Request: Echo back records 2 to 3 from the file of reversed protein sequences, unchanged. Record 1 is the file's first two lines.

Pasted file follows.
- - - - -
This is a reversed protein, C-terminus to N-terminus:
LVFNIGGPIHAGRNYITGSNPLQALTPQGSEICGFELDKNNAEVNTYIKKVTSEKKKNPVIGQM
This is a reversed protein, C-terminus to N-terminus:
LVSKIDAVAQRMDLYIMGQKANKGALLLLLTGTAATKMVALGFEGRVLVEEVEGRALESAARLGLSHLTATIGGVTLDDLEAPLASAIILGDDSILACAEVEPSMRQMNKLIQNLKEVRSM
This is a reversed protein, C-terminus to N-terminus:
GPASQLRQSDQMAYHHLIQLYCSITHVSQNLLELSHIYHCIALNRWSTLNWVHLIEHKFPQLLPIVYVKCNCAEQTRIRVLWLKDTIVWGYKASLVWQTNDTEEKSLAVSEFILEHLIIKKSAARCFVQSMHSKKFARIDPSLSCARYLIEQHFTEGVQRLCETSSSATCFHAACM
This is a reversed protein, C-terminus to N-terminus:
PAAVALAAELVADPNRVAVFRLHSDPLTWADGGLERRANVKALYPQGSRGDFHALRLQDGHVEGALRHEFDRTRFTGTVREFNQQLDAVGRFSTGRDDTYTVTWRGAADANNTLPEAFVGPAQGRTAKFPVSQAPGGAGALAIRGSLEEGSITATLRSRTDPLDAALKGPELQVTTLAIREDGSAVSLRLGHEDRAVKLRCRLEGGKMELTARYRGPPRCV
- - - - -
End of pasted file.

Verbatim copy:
This is a reversed protein, C-terminus to N-terminus:
LVSKIDAVAQRMDLYIMGQKANKGALLLLLTGTAATKMVALGFEGRVLVEEVEGRALESAARLGLSHLTATIGGVTLDDLEAPLASAIILGDDSILACAEVEPSMRQMNKLIQNLKEVRSM
This is a reversed protein, C-terminus to N-terminus:
GPASQLRQSDQMAYHHLIQLYCSITHVSQNLLELSHIYHCIALNRWSTLNWVHLIEHKFPQLLPIVYVKCNCAEQTRIRVLWLKDTIVWGYKASLVWQTNDTEEKSLAVSEFILEHLIIKKSAARCFVQSMHSKKFARIDPSLSCARYLIEQHFTEGVQRLCETSSSATCFHAACM